Historically, NYC’s Hell’s Kitchen neighborhood has had a rough-and-tumble reputation, but was also a famously more affordable place for icons to live: Madonna, James Dean and Bob Hope to name a few, keeping them close to the Theater District. Today, there are high-rise condos on 42nd Street but the heart of Hell’s Kitchen still remains in the small businesses, restaurants, low-rise tenements, and performing arts professionals who continue to keep the neighborhood as diverse as ever. We asked Stephen Field, Concierge at Kimpton Ink48 Hotel, who has lived in Hell’s Kitchen for 30 years, as well as a few other locals, to tell us their favorite HK gems.
Art For Thought
The 22,000-square-foot Sean Kelly Gallery blazed a trail when it moved north of 30th Street from Chelsea. Occupying two floors of a historic 1914 building, SKG has a dazzling artist roster including high-concept visionaries Marina Abramović, Antony Gormley, Terence Koh and Robert Mapplethorpe, whose thought-provoking work warrants a close looksee. Designed by award-winning architect Toshiko Mori, it’s a pioneer in the rapidly rising neighborhood adjacent to the massive Hudson Yards development.
There are few delights that rival the discovery of a truly great wine bar – you know, the kind that makes you change the way you think about wine. Hell’s Kitchen has been popping up with some that fit the bill in the last few years, Aria being one: an informal gem that’s great for dates, with rustic design cues, Italian-centric wines and small plates. For a convivial tavern atmosphere and some of the prettiest patio seats around, Medi Wine Bar is known for Mediterranean fusion cuisine and a diverse wine list focusing on lesser-known producing areas in the region. Explore the raw bar, charcuterie, cheeses, pastas, and regional entrees (the Grilled Portuguese Octopus and the Pappardelle al Limone are particularly stellar).
Casellula is small and quaint, frequented by mostly locals. Prepare to go around the world in 40 cheeses, with original pairings. The creative small plate menu is known for its grilled pork “Pig’s ass” sandwich and the Mac ‘n’ Cheese.
Eat the World
Originally settled by immigrant workers, Hell’s Kitchen is known for its potluck of different cuisines: Ninth Avenue from 57th to 42nd is lined with restaurants back to back. If rotisserie chicken is your thing, you’ll find your crispy-brown-skin Shangri-La at Pio Pio Peruvian restaurant. At kitschy, high-energy Tacuba Cantina Mexicana, the slow-roasted carnitas are the dish to order. Visit Añejo, owned by Angelo Zosa of “Top Chef” fame, and share some flavor-packed tapas, like mini pork belly tostadas, guacamole trio and short rib tacos. At Bocca di Bacco, get the carpaccio, branzino and a red from their list of Italian wines, and you might experience “Amore a prima vista” (love at first sight).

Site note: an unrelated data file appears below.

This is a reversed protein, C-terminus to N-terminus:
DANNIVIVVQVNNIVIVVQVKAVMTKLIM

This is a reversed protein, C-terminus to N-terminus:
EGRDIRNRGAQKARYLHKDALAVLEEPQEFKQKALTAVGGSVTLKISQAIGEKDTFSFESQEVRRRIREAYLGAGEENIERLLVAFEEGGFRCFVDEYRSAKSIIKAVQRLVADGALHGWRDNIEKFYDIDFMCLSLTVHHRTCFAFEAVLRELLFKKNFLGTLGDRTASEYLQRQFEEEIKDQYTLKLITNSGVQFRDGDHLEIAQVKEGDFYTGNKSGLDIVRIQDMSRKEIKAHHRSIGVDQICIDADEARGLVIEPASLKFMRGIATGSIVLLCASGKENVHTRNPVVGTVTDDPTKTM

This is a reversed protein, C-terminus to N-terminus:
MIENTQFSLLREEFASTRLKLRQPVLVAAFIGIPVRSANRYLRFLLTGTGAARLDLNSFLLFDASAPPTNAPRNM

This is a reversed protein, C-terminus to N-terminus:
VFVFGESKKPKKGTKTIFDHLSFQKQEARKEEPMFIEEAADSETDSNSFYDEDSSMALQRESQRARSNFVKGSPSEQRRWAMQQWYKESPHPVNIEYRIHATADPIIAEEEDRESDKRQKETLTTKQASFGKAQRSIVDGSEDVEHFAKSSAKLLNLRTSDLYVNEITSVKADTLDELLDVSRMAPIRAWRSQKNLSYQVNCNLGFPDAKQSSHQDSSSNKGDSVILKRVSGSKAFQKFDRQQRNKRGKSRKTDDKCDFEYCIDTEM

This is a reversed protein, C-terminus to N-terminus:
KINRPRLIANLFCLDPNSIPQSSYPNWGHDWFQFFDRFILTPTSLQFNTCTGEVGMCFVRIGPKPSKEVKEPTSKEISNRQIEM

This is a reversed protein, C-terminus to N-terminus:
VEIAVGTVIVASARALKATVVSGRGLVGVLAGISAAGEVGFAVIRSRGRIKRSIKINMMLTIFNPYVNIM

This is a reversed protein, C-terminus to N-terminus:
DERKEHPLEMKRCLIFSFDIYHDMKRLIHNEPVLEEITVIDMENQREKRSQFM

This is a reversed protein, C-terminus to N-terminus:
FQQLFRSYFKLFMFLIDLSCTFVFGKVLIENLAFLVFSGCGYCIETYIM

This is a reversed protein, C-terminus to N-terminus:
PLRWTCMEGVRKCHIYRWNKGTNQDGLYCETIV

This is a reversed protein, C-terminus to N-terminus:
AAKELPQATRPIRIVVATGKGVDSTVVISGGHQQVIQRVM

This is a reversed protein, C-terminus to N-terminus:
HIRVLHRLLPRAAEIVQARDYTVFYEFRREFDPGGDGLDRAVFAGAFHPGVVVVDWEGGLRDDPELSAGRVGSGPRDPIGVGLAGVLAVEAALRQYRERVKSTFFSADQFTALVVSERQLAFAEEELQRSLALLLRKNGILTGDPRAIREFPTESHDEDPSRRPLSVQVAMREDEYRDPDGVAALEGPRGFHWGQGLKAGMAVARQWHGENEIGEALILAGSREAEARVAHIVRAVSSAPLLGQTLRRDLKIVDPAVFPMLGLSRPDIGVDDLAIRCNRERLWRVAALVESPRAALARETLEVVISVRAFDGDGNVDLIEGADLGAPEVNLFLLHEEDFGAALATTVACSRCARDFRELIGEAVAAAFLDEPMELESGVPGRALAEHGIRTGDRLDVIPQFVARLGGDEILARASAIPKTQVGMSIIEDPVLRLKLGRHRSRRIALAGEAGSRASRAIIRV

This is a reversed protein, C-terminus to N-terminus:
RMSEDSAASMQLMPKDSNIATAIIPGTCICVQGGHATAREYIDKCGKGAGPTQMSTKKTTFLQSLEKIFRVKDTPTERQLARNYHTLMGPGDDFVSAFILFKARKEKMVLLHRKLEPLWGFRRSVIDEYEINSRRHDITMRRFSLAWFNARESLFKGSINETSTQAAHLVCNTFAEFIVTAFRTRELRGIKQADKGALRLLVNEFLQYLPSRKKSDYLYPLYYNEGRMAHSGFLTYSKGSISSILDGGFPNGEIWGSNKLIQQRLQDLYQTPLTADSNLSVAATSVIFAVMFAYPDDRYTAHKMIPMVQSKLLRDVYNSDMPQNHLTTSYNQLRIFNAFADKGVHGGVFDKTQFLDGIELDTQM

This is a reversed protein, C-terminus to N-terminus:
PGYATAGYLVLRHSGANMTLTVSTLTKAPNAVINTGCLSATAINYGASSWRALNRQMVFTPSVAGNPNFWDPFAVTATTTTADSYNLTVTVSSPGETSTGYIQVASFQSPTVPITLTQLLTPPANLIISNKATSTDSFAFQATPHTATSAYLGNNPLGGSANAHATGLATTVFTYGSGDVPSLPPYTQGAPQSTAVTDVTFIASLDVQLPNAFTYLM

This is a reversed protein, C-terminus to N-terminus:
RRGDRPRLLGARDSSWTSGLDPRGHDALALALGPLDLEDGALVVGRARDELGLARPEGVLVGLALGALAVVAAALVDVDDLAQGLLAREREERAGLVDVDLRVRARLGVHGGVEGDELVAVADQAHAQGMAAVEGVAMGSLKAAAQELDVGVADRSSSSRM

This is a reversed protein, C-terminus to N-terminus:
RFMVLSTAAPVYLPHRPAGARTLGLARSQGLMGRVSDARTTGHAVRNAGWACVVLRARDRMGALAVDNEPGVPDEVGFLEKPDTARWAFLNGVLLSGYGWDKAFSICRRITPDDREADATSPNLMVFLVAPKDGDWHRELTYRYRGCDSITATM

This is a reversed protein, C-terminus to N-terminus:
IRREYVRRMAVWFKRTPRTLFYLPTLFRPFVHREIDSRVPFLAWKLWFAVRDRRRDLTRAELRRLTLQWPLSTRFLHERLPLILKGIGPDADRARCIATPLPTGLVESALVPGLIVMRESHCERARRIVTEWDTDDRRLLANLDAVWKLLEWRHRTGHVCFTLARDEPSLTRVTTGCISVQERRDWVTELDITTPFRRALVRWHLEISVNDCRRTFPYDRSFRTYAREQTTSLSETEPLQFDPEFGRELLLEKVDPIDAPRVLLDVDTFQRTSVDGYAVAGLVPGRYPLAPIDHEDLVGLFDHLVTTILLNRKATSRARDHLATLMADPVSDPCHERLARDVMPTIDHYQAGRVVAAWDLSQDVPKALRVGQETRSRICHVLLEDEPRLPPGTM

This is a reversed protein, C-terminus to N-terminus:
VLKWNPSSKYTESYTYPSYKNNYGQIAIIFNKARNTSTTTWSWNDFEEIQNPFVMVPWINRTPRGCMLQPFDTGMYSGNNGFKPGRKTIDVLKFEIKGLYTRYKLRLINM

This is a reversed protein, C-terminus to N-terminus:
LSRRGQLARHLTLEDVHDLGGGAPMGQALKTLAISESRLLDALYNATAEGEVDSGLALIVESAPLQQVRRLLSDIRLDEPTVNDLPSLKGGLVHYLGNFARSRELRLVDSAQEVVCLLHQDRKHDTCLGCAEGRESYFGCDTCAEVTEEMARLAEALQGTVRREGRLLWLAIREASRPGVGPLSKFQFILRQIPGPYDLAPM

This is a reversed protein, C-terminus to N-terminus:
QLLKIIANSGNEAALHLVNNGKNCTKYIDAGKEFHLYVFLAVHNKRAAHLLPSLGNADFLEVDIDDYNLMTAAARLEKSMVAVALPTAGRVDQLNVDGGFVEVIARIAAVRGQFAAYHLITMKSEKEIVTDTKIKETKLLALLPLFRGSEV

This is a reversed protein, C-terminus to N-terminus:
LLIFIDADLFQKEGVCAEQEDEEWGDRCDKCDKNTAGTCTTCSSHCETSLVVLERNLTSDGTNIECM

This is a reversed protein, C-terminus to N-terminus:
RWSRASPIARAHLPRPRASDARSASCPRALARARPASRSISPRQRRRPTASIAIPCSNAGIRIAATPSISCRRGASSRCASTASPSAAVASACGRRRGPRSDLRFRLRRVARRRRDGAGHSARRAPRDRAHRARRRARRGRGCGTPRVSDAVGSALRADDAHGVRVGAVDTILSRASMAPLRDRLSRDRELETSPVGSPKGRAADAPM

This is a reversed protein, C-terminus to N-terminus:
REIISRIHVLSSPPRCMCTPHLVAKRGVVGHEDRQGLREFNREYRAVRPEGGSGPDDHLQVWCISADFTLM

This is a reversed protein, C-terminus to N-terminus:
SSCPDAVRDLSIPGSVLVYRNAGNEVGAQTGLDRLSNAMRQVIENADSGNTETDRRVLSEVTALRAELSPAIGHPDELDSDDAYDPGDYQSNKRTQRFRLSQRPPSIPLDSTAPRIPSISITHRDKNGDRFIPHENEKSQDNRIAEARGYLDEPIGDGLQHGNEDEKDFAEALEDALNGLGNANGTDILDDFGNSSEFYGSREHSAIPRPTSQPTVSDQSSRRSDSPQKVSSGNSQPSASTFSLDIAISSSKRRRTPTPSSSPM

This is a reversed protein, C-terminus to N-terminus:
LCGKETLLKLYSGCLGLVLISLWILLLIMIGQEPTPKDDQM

Instead of the typical tourist shops, Hell’s Kitchen is flush with small businesses carrying unique gifts. Founded in 1996 by two Broadway chorus dancers, Delphinium Home is a local favorite. They’re revered for their candles (in heavenly scents like Celery Thyme or Marseille Fig), unusual greeting cards, clocks and shower curtains. Fine and Dandy gives the modern man a bit of old-school shine. You’ll find ties, bow ties, handkerchiefs, scarves, neckerchiefs, suspenders, sock garters, spats, tie bars, collar bars, cufflinks, money clips, custom shirts, and more, mostly made locally in New York City. (It’s a treasure on a night when you need a tie or dress shirt on the fly and can’t make it to a department store.) At Domus Unaffected Living, owners Luisa and Nicki scour the world for the handmade and sustainable. Whether it’s a sari quilt from India, Canadian puppets made out of re-purposed sweaters, or seven-strand Wakami bracelets (that tell the story of how the Earth evolved, according to Guatemalan folklore), this is not your average import shop.
Don’t Tell Mama is the premiere cabaret spot in Manhattan and a throwback to another time when there were many cabarets with singing waiters throughout the city. On any given night for the price of a cocktail you can sit in the main room and enjoy live show tunes and piano playing: the perfect pre- or post- theatre stop off. Hibernia, an Irish bar only open eight years, is the kind of place where anything can happen. It might fill up with the Irish contingent from the neighborhood or half the chorus of a Broadway show might come and turn the place into an impromptu musical review.
Kimpton Ink48 Hotel has just undergone a major design transformation, giving it that artful brand of loft living only New Yorkers know best. The rooms are light-filled and offer unobstructed views of the Manhattan skyline, and new design details wink at the building’s origins as a printing house. The lobby will be completely reimagined with new furnishings, making it the go-to place for creatives and theater-goers to gather in Hell’s Kitchen.
What a wonderful written snapshot Stephen Field has captured of my old (18 years there!) eclectic neighborhood.
Two special places to guide guests to include The Clinton Community Garden on W. 48th between 9th and 10th. Just call in when someone is there, and they’ll let you in to see this volunteer oasis. It took a community that loved the Hudson to fight for access and the rebuilt pier at the end of 44th Street, opened in 2006 as part of the Hudson River Park.
It’s where Grace Kelly left to sail to her Prince in Monaco and where immigrants disembarked after crossing the Atlantic for their new lives. It offers views, sunsets, breezes, and a chat with locals tending the wildlife habitat garden at the entrance that was designed by this major Kimpton fan and reviewer.
Thanks for the thoughtful reply, Barbara! We’re thrilled to have your local knowledge, in addition to Stephen’s.
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